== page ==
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Former Partner's Bias and Retaliation Claims Against Irell Must Go to Arbitration, Judge Rules

A former partner at Irell & Manella who once headed its entertainment practice will have to take her bias claims to arbitration, a California judge has ruled.

Juliette Youngblood had claimed in a lawsuit that the firm cut her pay because of lost hours during maternity leave and retaliated against her for complaining about a partner’s inappropriate remarks at a happy hour event. In a ruling last week, Judge Amy Hogue said Youngblood’s claims must be arbitrated under the terms of the firm’s partnership agreement, the Am Law Daily reports.

Youngblood won on a few points, however. Hogue ruled that some aspects of the partnership agreement were unconscionable and ordered them severed for purposes of the dispute, the story says. One barred punitive damages. Another barred Youngblood from disclosing the controversy or the arbitration. A third allowed Irell to select all the members of the arbitration panel based on the firm’s prior experiences. The Am Law Daily posted the decision (PDF).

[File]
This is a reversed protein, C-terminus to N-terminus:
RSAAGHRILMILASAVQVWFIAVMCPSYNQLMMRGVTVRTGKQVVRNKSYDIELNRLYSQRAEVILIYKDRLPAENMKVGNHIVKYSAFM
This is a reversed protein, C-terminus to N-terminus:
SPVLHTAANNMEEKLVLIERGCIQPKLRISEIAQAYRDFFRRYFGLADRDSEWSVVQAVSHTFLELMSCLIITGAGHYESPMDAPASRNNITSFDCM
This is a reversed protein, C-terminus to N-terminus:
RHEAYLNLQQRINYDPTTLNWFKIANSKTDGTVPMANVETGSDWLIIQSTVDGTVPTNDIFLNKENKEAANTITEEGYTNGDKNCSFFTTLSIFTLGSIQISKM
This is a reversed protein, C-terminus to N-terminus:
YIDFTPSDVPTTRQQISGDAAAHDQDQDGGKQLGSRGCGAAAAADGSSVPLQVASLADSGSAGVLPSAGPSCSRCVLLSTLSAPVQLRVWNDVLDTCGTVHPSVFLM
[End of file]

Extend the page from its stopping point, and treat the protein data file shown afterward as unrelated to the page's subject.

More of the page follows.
Hogue said Youngblood had to sign the partnership agreement to become a partner in 1997, but she didn’t get a copy. Instead, the firm presented her only with the signature page.

Prior coverage: “Irell Says Hollywood Dreams, Rather than Bias, Spurred Former Partner to Leave” “Ex-Partner Sues Irell & Manella, Says She Was Forced to Leave for Complaining re Partner’s Conduct”

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